Summertime is a great time to do some planning for the next academic year of teaching!  As you can see, I’ve been keeping busy…..  This chart is designed for the 2010-2011 year in mind, starting in September.

What this chart records:

This chart provides a simple way to track student attendance/absences for lessons and tuition payments.

How to use this chart:

In the first column, enter your students’ names.  At each lesson, enter the lesson date (e.g., 9/14) corresponding with that week of lessons.  If the student misses a lesson for some reason, that box may be marked with a slash, or left blank so that the make-up lesson date may be later written in.  Any lessons that are paid for should be marked with a checkmark in each little circle.  Please see the up-close picture below for an example.

The 3 pages of this chart can be easily 3-hole punched and placed in a 3 ring binder, for maximum convenience when teaching.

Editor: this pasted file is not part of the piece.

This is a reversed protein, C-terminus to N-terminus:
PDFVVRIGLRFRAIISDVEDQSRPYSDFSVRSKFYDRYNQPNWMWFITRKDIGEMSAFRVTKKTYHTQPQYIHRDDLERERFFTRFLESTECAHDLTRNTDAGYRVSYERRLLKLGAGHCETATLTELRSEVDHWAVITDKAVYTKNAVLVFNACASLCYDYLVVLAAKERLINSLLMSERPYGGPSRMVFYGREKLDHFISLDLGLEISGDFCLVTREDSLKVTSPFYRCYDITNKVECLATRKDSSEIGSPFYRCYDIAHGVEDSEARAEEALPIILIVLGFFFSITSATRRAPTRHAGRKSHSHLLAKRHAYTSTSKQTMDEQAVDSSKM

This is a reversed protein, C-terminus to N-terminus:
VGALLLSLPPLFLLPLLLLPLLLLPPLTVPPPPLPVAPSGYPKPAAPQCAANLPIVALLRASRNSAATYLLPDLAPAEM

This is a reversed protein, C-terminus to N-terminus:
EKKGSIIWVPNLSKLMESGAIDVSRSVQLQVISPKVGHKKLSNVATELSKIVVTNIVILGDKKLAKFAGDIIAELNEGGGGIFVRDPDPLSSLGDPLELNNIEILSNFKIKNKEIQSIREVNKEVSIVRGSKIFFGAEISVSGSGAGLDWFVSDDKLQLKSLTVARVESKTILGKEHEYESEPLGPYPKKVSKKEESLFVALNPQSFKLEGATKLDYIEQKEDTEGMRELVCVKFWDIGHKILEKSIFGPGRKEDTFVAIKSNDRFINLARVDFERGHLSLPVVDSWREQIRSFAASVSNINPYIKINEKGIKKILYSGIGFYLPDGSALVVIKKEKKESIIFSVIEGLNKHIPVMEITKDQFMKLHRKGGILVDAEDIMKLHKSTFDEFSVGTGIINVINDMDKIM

I hope some of you find my chart useful!

  Record of Lesson Attendance & Payment (2017-18) (84.6 KiB, 23,137 hits)

improving as a teacher, Music Theory

Teaching Music Theory: Our Responsibility

I was talking to a parent after teaching a lesson yesterday, and she told me that her older daughter (who plays a few different band instruments, but is not currently taking piano lessons) is attending a band camp for high schoolers this week.  Upon arrival, the camp gave her daughter a theory placement test, and she scored a 2B (I’m not sure what leveling system they were using, but her mother had expected her to score higher).  Her mother was a little perturbed because she has paid for many years of lessons for her daughter, but only a few of her daughter’s past teachers taught theory as component of taking private lessons.  She wondered, shouldn’t my daughter have gotten more theory training than this?  What have I been paying all this money and time for?

This conversation got me thinking about our responsibility as teachers.  A basic definition of music theory is the study of how music works. A student having little understanding of theory is missing a huge piece of the pie.   Continue reading “Teaching Music Theory: Our Responsibility”